Shut Up and Stop Judging Me!
The fact of the matter is that my son runs about a lot and is in danger of throwing himself under a car if I don’t keep a close eye on him. I’m just grateful his sister has calmed down, she did the same when she was younger, only she didn’t have the attitude problem Sausage has.
On the school run this hyperactivity manifests itself in the form of Sausage running helter skelter down the hill, shedding gloves, hats and toys – sometimes dropped, sometimes triumphantly thrown into other people’s gardens as he passes. Then there’s Darlek and me trotting on behind, usually with me yelling ‘Sausage!!’ (obviously I use his real name) like a fishwife, and with Darlek trying to keep up whilst carrying her school bag and falling over her feet. Poor love has my co-ordination, or the lack of it.
More often than not he’ll stop at roads, but he does tend to get to the end of the pavement, and then run around the corner where I can’t see him, which is unnerving to put it mildly. How do I know if there’s a car there or not? So, nowadays, if he doesn’t stop when I shout, or come back when I ask him to, he gets put back in the pushchair – end of! Problem is, he fights with me like a little screaming, obnoxious beastie every time I have to do this.
Yesterday, we had an incident like this. Sausage bombed down the hill, I yelled and ran, Darlek tried to keep up and I finally caught him. He hadn’t stopped when I’d asked him so I told him firmly that this behaviour was not acceptable and tried to put him in his pushchair. Sausage started screaming like I was trying to murder him, and went completely rigid. The straps on the pushchair need resetting and are a little too short, which isn’t normally a problem, but considering Sausage was being really awkward, I couldn’t clip him in.
We were late getting to school so I got more and more upset and annoyed. Sausage cranked up the screaming ab-dabs and fought me, pushing and squirming and throwing himself out of the seat. You know the way some people bottle their feelings up? Well, that’s not me. I felt I could not control my own son, and felt a failure and although I carried on battling with Sausage, my eyes blurred with tears. No matter of cajoling or pushing or calming was working.
After a while I became aware of a man shouting, but I didn’t look to see why because I had more important things to be dealing with. The shouting became louder, and I still didn’t pay any attention, and carried on trying desperately to wrap pushchair straps around my son and clip him in. By this time, tears were streaming down my face.
I didn’t think anyone was around (we live in an area fairly out of town), but a woman suddenly rushed up the street towards me, dragging her dog along with her. Thank god for random kindnesses. She asked me if she could help, and I wiped my tears away with my sleeve and tried to regain my composure, but really struggled. I explained that Sausage keeps trying to run away, and that it’s dangerous, and I just could not allow him to get away with it, and that was why I was basically fighting with him to get him back in his chair. This lovely woman talked to Sausage, and to me and helped calm the situation, for which I am eternally grateful.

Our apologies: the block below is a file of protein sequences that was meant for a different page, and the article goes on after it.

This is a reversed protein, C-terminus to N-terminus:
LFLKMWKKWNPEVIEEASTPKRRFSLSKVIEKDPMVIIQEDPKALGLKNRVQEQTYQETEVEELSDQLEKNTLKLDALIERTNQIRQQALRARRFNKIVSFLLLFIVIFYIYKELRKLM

I clicked the straps and stood up. Patting her dog and getting ready to carry on with her dog walk she said ‘Did you hear that man shouting at you? That’s why I came to see what was going on.’
Apparently a man had been stood at the other side of the road, shouting from his window at me for assaulting my son or something. I have no idea what he said, or even who he was because I was not aware of him. I was just aware of the urgency of trying to keep my son safe and of trying to control him. It’s admirable that people keep an eye out for the welfare of children, but what the hell was that man thinking? If he was so concerned for my son, why didn’t he come out of his house, cross the road and ask what was going on? As it was, he shouted at a crying woman in the street, with a crying child and a very upset 5 year old girl. Poor Darlek, she didn’t know what was going on. She was such a love, and as I carried on with the school run, bright red and tear stained, she wrapped her arm around me every now and then and hugged me.
As I wasn’t aware of him whilst all this was going on, I don’t actualy know what he looks like, but every single time I walk down that street I shall worry about meeting him. If only I knew what he looked like and then I could explain. Maybe it’s for the best that I don’t know what he looks like, but I hate to think that anyone would suspect me of hurting my child.
As one of my friends said, he was a random tosspot and it’s a shame there’s so many of them about – but at least the world has its share of ‘salt of the earth’ types too. I really hope I see that woman again so I can say thanks.
Since this incident, I’ve talked to a few other mums who have had very similar experiences. Not only do we face our own fierce criticism (well I do anyway) we have to cope with criticism and judgement from strangers too. It’s not fair.